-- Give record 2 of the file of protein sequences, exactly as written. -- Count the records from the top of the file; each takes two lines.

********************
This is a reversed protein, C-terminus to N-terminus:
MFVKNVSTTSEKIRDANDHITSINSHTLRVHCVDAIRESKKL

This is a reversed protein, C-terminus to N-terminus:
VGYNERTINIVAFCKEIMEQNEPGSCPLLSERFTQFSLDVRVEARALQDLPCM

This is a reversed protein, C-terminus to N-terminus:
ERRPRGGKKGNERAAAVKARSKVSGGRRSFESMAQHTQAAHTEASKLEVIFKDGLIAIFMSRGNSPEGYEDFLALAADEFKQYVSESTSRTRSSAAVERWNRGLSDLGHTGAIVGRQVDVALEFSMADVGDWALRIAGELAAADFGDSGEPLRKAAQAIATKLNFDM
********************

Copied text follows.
This is a reversed protein, C-terminus to N-terminus:
VGYNERTINIVAFCKEIMEQNEPGSCPLLSERFTQFSLDVRVEARALQDLPCM